At Shoreline Orthopaedics, our orthopaedic surgeons use a truly collaborative approach so our patients have the benefit of multiple expert opinions, without having to go elsewhere to obtain them.
Shoreline Orthopaedics provides more comprehensive services, state-of-the-art options, technologies and techniques than anyone else in the area.
The following information is provided to help you understand what you can expect from us regarding policies and procedures, and also what is expected of you before and after treatment or procedures.
The following information is provided to help you gain a better understanding of anatomy, terminology, certain orthopaedic procedures, and more. If you have any questions, feel free to ask your physician.
Bones of the forearm include the ulna and the radius, which is the larger of the two. When the area of the radius near the wrist (distal end) breaks it is called a distal radius fracture.
A broken wrist is usually accompanied by immediate or acute pain, tenderness, bruising and swelling. The wrist may appear deformed, hanging at an odd angle or in an unusually bent way.
A broken wrist, or distal radius fracture, is a common fracture that can occur even in healthy bone if the force of trauma is severe enough. This break often happens as a person lands on an outstretched hand when trying to break a fall. Automobile, biking, skiing and other similar accidents are also frequently causes. Osteoporosis increases the risk for this type of fracture, even during a relatively minor fall.
An X-ray will allow your physician to diagnosis your fracture and determine its type before choosing the most appropriate and effective treatment. A distal radius fracture typically occurs about one inch from the end of the bone, in one of several different ways, including: an intra-articular fracture, which extends into the joint; an extra-articular fracture, which does not extend into the joint; an open fracture, where the bone breaks the skin; and a comminuted fracture, where the bone is broken into more than two pieces.
If the injury is extremely painful, if the wrist appears deformed or feels numb, or if the fingers are not pink or their normal color, it is necessary to go to the emergency room immediately. If the injury is not too painful and the wrist appears relatively straight, it may be possible to wait until the next day. Protect it with a split, apply an ice pack, and elevate the wrist above your heart to help minimize swelling until you can be examined by a physician.
Depending on the nature and severity of your fracture, there are various treatment options. If your broken wrist is not straight, it must be realigned, or reduced, so it can heal properly. When this is done without an incision, it is called a closed reduction. Once the bone is properly aligned, a splint may be placed on your arm for the next few days to allow for the normal amount of swelling. A cast can be added a few days to a week or so later, after some of the swelling has gone down. This cast may need to be changed after two or three weeks as the swelling continues to go down and the cast begins to loosen. For some fractures, periodic X-rays may be needed to monitor the healing process.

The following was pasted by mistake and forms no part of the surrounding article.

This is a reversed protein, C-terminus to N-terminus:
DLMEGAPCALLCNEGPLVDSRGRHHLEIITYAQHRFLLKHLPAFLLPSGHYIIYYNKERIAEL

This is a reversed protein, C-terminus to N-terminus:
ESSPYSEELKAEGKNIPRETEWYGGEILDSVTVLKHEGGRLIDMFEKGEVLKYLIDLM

Surgery may be required if the fractured bone is so far out of place it cannot be realigned without an incision, or if a cast alone cannot sufficiently hold the bone in place, both of which have the potential to interfere with the functionality of your arm after it heals. An open reduction allows your surgeon directly access the broken bones to improve accuracy of alignment. There are a number of options for fractures that require support beyond a cast to keep the bone in position, such as: metal pins (usually stainless steel or titanium), a plate and screws, an external fixator (a device for which most of the hardware remains outside of the body), or any combination of these techniques.
Although healing and recovery varies depending on the injury and individual, some generalizations can be made. You may expect moderate pain for a few days up to a couple of weeks. Elevating the arm above the heart and over-the-counter pain medications should provide relief. If pain is severe, your physician may give you a prescription for stronger pain medication to be taken for several days.
Casts and splints must be kept completely dry. During showers the arm can be covered with a plastic bag. If the cast does become wet, it will not dry easily. A hair dryer on the cool setting will help dry it out more quickly. Most surgical incisions must be kept clean and dry for five days or until the sutures (stitches) are removed.
The cast is typically worn for approximately six weeks. After it is removed, physical therapy may be recommended to help improve motion and function of the injured wrist. Within a month or two after the cast is removed, you may be able to resume light activities such as swimming or lower-body exercise. Vigorous physical activities, such as skiing or football, can often be resumed after three to six months.
After cast removal, most patients will experience some stiffness in the wrist for a few months. During the recovery period, some pain may accompany vigorous activities, as well as minor residual stiffness or aching, which in certain cases may be permanent. Recovery should be expected to take at least a year, with continued improvement for two years or more.
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